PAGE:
• Are there different variations of the same symbol?  For instance, a teddy bear or a mean grizzly bear?

Do your dreams have a common theme?

For example, are all of your dreams about work situations?  Or, do your dreams cycle in patterns between work, living in outer space, and being chased by bears?

Are typologies and symbols combined in some way?

Maybe your dreams start to combine symbols and typologies.  So, now you notice when you have your dreams about work, your boss is always a grizzly bear.  That’s what we mean by a pattern and symbols.

3) Ask Yourself What the Patterns or Symbols Mean

You can look up the typical or traditional meaning of bears, and it may not resonate with you at all.

For example, in American Native culture, the bear symbolized strength.  If you grew up in the 1950 and 60s, there were cartoons and TV shows that featured bears.  The TV show “Gentle Ben” featured a trained bear who protected his friend, a young boy.  TV cartoons Huckleberry The Hound and Yogi the Bear portrayed the bear as “carefree and silly.” 

But, if you had an experience of a live bear attacking your campsite, you’d have a different association with the symbolism.  Likewise, if you have or had a relative that had the nickname bear or reminded you of a bear, then depending on how they treated you, your association with the typology of the bear would be different.  If the relative were kind, then the symbolism of the bear would be kindness.  But, if they were abusive or harmful, then the symbolism would represent fear and anger. 

The context in which the bear appears is also important.  If the bear appears only in the distance and isn’t aggressive, that would impact the meaning.  How does this make you feel?  Are you sad because the bear is in the distance, representing the lost relationship?  Or, are you glad the bear is in the distance because the bear represents someone who treated you poorly?

If the bear was chasing you, that changes the typology.  How do these situations make you feel?  Are you playing with the bear, and that’s why it’s chasing you?  Or, or are you running in fear?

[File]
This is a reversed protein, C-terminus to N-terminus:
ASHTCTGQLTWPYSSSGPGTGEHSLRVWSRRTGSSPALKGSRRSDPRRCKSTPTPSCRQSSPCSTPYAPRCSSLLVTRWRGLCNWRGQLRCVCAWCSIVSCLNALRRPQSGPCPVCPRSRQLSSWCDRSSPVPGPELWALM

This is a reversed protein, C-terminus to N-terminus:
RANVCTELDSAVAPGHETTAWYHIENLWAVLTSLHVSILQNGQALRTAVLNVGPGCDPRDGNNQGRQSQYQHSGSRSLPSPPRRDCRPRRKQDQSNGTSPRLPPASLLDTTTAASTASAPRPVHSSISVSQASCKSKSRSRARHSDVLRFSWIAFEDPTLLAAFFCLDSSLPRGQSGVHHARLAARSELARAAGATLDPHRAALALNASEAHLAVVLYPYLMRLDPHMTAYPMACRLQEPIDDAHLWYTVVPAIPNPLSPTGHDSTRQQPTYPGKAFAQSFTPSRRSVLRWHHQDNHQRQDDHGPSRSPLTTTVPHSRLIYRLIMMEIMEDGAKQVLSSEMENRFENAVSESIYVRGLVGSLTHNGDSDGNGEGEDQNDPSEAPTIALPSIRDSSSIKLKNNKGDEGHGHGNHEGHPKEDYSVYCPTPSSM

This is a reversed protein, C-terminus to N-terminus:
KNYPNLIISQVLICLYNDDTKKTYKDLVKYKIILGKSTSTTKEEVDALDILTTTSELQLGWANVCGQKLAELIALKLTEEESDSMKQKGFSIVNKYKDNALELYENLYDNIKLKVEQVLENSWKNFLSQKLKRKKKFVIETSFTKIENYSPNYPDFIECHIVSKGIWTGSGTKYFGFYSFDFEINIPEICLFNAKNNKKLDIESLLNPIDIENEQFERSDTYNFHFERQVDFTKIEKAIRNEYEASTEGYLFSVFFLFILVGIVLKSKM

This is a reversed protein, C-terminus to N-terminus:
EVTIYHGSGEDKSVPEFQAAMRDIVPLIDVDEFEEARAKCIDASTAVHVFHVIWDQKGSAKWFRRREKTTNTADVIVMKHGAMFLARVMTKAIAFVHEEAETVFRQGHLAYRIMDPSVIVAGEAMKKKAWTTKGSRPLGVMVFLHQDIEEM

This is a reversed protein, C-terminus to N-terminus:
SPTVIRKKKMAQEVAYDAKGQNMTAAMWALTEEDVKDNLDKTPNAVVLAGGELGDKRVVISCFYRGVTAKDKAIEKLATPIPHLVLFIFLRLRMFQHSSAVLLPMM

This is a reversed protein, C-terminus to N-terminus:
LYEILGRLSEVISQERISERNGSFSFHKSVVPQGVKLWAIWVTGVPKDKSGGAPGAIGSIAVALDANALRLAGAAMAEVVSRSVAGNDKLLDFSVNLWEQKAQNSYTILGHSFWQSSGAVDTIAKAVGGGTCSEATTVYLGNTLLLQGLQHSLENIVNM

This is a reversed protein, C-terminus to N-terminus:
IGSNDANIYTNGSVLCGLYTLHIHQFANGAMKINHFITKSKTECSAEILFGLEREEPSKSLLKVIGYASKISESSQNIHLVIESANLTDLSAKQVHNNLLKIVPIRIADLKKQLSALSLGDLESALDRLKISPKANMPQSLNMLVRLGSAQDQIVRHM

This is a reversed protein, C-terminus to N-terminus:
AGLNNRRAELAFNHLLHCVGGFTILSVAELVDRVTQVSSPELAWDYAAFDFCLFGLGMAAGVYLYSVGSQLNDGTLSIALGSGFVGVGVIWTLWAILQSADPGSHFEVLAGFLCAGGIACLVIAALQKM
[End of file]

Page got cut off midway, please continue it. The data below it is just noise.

Let’s say the bear in your dreams appears in otherwise everyday social situations.  Other people in the dream treat them like another person.  If the bear acts like a person, eating using utensils and drinking from a glass, that’s a strong indication that the bear is a symbol for a specific person or perhaps a specific type of person.

The question is, how does this situation make you feel?  Does it seem normal?  Or do you feel trepidation or fear that the bear is going to attack someone?

Time and experience will change the meaning of the symbols in your dream interpretation dictionary.  If you learn how to change them, you can turn them into lessons that help you now and in the future.

You can also directly influence the dream experience by practicing lucid dreaming techniques.  Interestingly enough, lucid dreaming does not change the symbolism as much as it helps you control the situation and your emotional reaction.  After you practice lucid dreaming, you’ll be able to stop the grizzly bear from attacking you, thus turning a nightmare into an encounter with the bear.

4) Compare Your Meaning with Traditional Typologies

The last step is to compare your meaning with the typical typology.  Our example of the bear shows how we are exploring the symbolism of our psyche.  We’ve already mentioned the stereotypical typology of strength.  The bear is also seen as wise and protective.  Does this symbolism resonate with you, or is it something else?

As you analyze and unravel the messages of your dreams, the dream interpretations a-z will change.  As you understand the dream’s meaning, your dreams will likely change.  Instead of the bear appearing masked in symbolism, it will become the person or persons the symbol represented.

Comparing your meaning and that of other sources is simply a crosscheck.  It may help trigger other aspects of your dreams.   It is improbable that the meaning of your dreams will match the traditional meaning of the typology.  You are only doing this last step to see if it adds anything to your general interpretation.  In some cases, there are vague similarities between the typologies.

“From my personal experience, I can conclude that many dreams are clearly written but there are some in which one meets distortions to decipher.  And it is really in knowing when one must prefer the one or the other approach, or a combination of the two, that remains one of the important elements of the art of dream interpretation.” — Erich Fromm

Final Notes

Take your time building your dream interpretation dictionary.  Don’t skip steps.  The longer you keep a dream journal, the more data you will compile, which adds to the accuracy of your interpretation.  Eventually, you’ll have dream interpretations a-z for all the typologies which appear in the landscape of your dreams.

If you have any questions or concerns about the process, please don’t hesitate to contact us.